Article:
Out, Darn BlindSpot!

Image Credit: Image believed to be public domain. 

Image Credit: Image believed to be public domain. 

Remember this? The old woman/young woman optical illusion —formally known as the Boring Figure after psychologist Edwin Boring—has entertained countless cereal-box-reading kiddos and Psychology 101 students for years. (Can’t see both images? Click here for help.) This and other optical illusions are more than just fun mind twisters, though. They also help to demonstrate an important truth:

We don’t always see what’s right in front of us. 

Despite their enormous complexity, our brains are able to process limited amounts of data, so they tend occasionally to oversimplify, overgeneralize, and overlook information. That means we don’t always perceive reality in full. Even though the Boring Figure contains the features of both the old and young woman images, people seeing it for the first time will generally see only one of those women. They don’t always see the full picture.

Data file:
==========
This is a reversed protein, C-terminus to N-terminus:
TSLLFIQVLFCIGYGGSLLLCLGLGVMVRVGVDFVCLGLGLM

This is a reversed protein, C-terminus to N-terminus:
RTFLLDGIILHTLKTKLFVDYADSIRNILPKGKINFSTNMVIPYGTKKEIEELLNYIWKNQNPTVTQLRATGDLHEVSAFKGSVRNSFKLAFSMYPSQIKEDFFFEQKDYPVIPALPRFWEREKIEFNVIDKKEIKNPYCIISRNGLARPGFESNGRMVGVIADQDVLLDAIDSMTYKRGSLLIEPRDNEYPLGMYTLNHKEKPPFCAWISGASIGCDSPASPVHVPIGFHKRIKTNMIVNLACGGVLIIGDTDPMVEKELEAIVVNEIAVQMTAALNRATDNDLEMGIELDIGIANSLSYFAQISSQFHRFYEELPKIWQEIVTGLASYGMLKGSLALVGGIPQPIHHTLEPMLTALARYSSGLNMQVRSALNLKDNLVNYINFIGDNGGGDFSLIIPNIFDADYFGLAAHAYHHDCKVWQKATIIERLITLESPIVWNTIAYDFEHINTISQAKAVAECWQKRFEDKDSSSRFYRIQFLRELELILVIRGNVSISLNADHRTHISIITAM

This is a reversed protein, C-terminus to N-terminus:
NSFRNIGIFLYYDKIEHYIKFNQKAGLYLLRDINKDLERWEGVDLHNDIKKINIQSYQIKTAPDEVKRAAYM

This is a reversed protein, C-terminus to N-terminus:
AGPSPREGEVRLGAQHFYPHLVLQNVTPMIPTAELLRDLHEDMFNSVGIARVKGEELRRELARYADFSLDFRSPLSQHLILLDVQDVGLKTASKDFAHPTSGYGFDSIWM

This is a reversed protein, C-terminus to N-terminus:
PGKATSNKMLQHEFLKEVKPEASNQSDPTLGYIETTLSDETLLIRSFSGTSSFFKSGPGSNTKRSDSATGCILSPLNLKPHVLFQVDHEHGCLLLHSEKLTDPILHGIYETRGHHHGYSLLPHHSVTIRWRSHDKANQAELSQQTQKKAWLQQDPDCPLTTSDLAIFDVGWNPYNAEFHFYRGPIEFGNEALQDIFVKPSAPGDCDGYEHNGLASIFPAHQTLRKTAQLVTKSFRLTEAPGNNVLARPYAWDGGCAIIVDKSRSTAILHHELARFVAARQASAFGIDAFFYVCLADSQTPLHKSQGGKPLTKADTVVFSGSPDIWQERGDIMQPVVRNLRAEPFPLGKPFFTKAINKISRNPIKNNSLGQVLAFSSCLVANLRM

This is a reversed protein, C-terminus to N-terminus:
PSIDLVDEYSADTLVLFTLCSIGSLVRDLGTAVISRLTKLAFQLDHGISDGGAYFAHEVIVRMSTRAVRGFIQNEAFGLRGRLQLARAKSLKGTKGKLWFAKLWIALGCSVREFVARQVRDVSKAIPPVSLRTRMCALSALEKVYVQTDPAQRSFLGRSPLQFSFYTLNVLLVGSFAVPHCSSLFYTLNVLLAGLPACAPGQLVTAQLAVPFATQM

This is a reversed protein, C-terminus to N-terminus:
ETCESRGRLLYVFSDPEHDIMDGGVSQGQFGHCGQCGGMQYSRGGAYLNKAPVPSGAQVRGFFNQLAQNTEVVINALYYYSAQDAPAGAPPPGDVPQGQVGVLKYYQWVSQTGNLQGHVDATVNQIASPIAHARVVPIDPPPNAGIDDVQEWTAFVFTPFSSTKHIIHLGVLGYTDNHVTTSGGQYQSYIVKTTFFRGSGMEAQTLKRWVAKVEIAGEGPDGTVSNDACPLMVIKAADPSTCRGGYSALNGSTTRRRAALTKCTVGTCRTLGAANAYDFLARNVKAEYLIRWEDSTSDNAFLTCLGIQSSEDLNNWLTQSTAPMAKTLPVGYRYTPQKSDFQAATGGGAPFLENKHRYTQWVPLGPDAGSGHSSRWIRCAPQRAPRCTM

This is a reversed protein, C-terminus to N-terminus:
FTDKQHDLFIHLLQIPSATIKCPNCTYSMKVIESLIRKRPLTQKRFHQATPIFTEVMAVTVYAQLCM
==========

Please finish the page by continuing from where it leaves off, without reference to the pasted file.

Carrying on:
In much the same way, we have psychological tendencies that prevent us from seeing that our choices and behaviors might be unethical. At the Alliance, we call these BlindSpots.

BlindSpots threaten our commitment to the values we hold dear. But if we practice checking those BlindSpots, we’ll be more capable of preventing ethical missteps at work. 

On Thursday, August 16, 2018 our very own Dr. Rebecca Shively will lead an engaging conversation at a Breakfast & BlindSpots event. Join us for coffee and pastries, great networking, and invaluable ethics education.